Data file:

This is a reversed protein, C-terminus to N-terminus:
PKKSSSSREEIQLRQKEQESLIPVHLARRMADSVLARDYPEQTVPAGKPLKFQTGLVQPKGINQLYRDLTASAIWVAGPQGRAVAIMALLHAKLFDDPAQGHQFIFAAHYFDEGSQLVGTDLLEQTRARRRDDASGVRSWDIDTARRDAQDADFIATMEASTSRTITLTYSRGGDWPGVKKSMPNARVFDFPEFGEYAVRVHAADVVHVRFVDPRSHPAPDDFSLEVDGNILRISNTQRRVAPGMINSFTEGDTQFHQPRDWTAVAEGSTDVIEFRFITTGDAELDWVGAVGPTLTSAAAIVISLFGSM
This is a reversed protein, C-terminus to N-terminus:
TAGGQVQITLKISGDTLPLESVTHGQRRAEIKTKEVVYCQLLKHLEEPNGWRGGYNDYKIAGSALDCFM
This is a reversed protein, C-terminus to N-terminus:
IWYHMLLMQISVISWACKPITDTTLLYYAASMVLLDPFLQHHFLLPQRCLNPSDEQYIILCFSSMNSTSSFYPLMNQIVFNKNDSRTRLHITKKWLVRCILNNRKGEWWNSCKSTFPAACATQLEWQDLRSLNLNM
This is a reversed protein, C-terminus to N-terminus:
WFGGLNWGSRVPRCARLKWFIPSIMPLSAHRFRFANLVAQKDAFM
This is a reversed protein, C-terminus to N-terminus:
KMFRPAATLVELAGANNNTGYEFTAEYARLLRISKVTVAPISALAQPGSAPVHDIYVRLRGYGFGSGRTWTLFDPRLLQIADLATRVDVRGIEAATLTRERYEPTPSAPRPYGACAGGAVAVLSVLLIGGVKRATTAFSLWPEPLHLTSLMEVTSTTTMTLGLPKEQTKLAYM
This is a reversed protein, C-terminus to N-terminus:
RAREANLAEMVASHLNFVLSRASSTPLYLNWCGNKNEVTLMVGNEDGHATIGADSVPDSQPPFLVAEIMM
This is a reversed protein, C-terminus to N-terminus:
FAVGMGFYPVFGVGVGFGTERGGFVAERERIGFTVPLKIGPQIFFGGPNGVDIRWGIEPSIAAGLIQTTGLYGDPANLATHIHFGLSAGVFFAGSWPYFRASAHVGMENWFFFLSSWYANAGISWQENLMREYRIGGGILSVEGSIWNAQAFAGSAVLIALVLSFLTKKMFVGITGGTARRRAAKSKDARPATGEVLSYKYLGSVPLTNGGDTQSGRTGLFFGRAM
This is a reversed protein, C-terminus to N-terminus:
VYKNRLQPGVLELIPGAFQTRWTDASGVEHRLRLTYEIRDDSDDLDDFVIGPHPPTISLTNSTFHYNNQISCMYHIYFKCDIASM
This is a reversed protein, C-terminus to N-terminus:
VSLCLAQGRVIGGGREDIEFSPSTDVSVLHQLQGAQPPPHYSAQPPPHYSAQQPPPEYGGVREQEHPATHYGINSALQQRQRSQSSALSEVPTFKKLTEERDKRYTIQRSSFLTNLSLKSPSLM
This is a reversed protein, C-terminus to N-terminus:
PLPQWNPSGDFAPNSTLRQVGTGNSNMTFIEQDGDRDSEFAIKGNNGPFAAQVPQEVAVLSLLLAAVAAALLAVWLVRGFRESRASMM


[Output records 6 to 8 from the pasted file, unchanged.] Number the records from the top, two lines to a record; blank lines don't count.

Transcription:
This is a reversed protein, C-terminus to N-terminus:
RAREANLAEMVASHLNFVLSRASSTPLYLNWCGNKNEVTLMVGNEDGHATIGADSVPDSQPPFLVAEIMM
This is a reversed protein, C-terminus to N-terminus:
FAVGMGFYPVFGVGVGFGTERGGFVAERERIGFTVPLKIGPQIFFGGPNGVDIRWGIEPSIAAGLIQTTGLYGDPANLATHIHFGLSAGVFFAGSWPYFRASAHVGMENWFFFLSSWYANAGISWQENLMREYRIGGGILSVEGSIWNAQAFAGSAVLIALVLSFLTKKMFVGITGGTARRRAAKSKDARPATGEVLSYKYLGSVPLTNGGDTQSGRTGLFFGRAM
This is a reversed protein, C-terminus to N-terminus:
VYKNRLQPGVLELIPGAFQTRWTDASGVEHRLRLTYEIRDDSDDLDDFVIGPHPPTISLTNSTFHYNNQISCMYHIYFKCDIASM